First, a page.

Problem it solves

What Problem does CoSync AssetLink solve? #

MongoDB Realm stands out as the premier offline-first real-time database for collaborative software development on a global scale. It represents the sole genuinely scalable solution for synchronizing client-side data seamlessly across an extensive array of platforms, encompassing iOS, OS/X, Android, Windows, and Web, all of which operate atop a unified server-less backend infrastructure.

In the realm of collaborative software development, data synchronization is often just one facet of the broader challenge. In most cases, applications involve not only data but also assets that necessitate sharing among users. These assets encompass large, unchanging files like images, music, videos, and documents. Presently, MongoDB Realm imposes a 4MB upper limit on supported object size. Consequently, it doesn’t offer a viable solution for managing assets, even when they are encoded in base 64. This limitation implies that assets might need to be fragmented into multiple 4MB objects, necessitating additional client application code for proper management. Furthermore, given MongoDB Realm’s lack of video and audio streaming capabilities, employing a strategy based on asset chunking would likely prove impractical.

Given these limitations, many application developers opt to incorporate an Asset Storage service, such as Amazon AWS S3, alongside MongoDB Realm to address their storage needs. However, this approach mandates the development of extra cross-platform code on the client side. Perhaps more significantly, it often necessitates the storage of sensitive credentials for the AssetLink Service directly within the client code, thereby introducing an additional security vulnerability.

At present, the MongoDB Realm development team has made an attempt to tackle this challenge through a deprecated third-party service known as AWS S3 Service Snippets. However, this solution demands that the application first uploads the asset data to the MongoDB Application server, which then forwards it to the Amazon S3 service. Unfortunately, the 4MB size limit on asset storage persists due to the constraints of base64 encoding! Moreover, the notion of having to upload an asset to a MongoDB Realm server before it reaches a AssetLink Service seems somewhat inefficient, as there is no inherent reason to prevent direct uploads from the client device to S3.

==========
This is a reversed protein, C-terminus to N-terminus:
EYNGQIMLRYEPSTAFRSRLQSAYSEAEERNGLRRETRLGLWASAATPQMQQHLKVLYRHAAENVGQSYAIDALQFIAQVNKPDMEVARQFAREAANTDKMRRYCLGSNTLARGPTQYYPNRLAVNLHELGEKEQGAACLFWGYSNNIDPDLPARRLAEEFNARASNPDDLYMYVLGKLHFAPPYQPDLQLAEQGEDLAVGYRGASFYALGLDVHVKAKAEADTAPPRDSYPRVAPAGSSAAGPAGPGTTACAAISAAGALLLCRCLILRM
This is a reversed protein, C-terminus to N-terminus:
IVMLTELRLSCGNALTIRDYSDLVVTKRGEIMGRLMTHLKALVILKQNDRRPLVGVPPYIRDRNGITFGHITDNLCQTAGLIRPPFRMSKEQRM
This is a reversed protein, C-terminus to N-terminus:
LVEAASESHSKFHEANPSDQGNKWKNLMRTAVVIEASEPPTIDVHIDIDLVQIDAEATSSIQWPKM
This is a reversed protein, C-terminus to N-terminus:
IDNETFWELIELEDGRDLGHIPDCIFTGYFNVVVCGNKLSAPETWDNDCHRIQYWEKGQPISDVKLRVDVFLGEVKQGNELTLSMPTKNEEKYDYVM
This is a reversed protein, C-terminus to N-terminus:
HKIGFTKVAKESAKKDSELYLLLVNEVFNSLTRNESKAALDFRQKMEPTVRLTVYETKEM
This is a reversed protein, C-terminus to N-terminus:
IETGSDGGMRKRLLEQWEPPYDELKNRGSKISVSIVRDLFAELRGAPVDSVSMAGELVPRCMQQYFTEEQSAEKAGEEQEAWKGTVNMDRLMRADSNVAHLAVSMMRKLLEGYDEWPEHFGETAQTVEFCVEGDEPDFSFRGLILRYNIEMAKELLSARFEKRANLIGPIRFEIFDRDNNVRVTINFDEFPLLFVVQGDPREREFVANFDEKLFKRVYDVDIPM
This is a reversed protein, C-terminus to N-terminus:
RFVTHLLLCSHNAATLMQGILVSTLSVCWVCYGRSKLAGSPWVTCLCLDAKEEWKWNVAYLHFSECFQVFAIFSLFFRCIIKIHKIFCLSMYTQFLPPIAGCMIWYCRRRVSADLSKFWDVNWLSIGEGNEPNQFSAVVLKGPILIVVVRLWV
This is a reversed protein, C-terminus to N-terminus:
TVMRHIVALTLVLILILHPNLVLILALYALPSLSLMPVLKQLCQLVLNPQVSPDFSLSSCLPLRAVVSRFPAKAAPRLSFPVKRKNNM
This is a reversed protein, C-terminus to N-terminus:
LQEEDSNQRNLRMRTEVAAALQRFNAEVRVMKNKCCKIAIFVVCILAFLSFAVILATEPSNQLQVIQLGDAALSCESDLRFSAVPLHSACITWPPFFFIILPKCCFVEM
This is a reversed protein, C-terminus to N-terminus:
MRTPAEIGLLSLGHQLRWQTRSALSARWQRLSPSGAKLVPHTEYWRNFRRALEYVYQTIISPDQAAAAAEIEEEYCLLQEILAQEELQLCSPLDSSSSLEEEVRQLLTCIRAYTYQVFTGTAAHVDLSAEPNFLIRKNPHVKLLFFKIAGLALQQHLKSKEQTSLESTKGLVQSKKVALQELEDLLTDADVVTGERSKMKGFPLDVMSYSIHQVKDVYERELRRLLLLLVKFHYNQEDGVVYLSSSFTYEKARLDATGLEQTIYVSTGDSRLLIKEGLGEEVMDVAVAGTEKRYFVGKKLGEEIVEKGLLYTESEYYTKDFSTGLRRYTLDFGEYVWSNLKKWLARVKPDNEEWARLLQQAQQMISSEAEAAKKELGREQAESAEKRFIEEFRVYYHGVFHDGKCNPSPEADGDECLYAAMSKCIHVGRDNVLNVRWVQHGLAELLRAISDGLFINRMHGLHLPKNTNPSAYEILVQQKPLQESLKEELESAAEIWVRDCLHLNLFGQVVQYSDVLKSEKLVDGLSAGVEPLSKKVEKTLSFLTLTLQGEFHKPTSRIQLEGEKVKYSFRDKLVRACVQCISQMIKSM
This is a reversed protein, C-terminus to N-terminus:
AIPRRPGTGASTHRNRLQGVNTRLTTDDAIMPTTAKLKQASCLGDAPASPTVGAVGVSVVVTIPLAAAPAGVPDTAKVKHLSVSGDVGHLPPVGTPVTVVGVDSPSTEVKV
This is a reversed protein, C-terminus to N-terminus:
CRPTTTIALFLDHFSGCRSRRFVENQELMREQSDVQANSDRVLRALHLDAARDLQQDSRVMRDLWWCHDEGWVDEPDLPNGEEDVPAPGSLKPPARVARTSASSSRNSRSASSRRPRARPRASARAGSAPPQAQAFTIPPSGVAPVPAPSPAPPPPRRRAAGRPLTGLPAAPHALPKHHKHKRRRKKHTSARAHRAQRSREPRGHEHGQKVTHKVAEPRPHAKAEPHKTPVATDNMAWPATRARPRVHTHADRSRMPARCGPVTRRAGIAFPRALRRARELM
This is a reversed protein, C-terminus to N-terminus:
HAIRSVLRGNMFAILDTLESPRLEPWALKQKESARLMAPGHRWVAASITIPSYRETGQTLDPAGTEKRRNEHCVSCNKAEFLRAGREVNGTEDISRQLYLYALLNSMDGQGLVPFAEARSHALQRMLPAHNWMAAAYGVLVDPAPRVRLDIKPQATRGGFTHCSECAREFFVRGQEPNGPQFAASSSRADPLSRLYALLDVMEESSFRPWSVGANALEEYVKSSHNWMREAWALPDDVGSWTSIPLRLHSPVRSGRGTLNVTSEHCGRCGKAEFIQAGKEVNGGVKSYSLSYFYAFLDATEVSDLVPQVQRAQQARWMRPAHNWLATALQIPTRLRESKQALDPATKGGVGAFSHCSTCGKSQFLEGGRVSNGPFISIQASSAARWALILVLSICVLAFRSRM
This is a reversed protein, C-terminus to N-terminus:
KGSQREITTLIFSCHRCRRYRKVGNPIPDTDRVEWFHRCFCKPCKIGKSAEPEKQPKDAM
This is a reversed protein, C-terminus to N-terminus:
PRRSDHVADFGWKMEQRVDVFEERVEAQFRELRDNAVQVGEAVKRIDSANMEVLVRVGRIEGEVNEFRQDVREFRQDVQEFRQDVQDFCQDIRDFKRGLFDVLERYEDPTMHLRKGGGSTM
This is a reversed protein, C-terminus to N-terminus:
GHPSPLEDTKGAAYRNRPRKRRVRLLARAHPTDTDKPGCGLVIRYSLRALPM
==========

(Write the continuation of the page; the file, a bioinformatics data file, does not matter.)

From the perspective of an application developer, an asset necessitates an HTTPS URL (universal resource locator) for effective integration within a client program. This is essential because image caching services (such as NSUrl or Kingfisher) often rely on URLs to function properly. Moreover, concerning image data, it is frequently important to manage different-sized versions of the image (small, medium, large, and original) to cater to various performance scenarios. Therefore, any asset management approach should encompass support for multiple image sizes.

In the case of video and audio assets, it’s vital that the AssetLink Service can stream the data within an application. This functionality can only be achieved through URLs connected to a AssetLink Service that provides CDN-like capabilities, as seen with Amazon S3.

Regarding MongoDB Realm, efficient asset management involves the use of data structures to monitor assets within the AssetLink Service. This should encompass the ability to generate write URLs for uploading asset data, as well as support for image asset resizing and video previews. The CoSync AssetLink service effectively bundles all of these functionalities into a convenient package, seamlessly integrating them with any MongoDB Realm application. Additionally, it offers enhanced security compared to many other solutions as Amazon S3 credentials are stored within MongoDB service functions rather than native client code.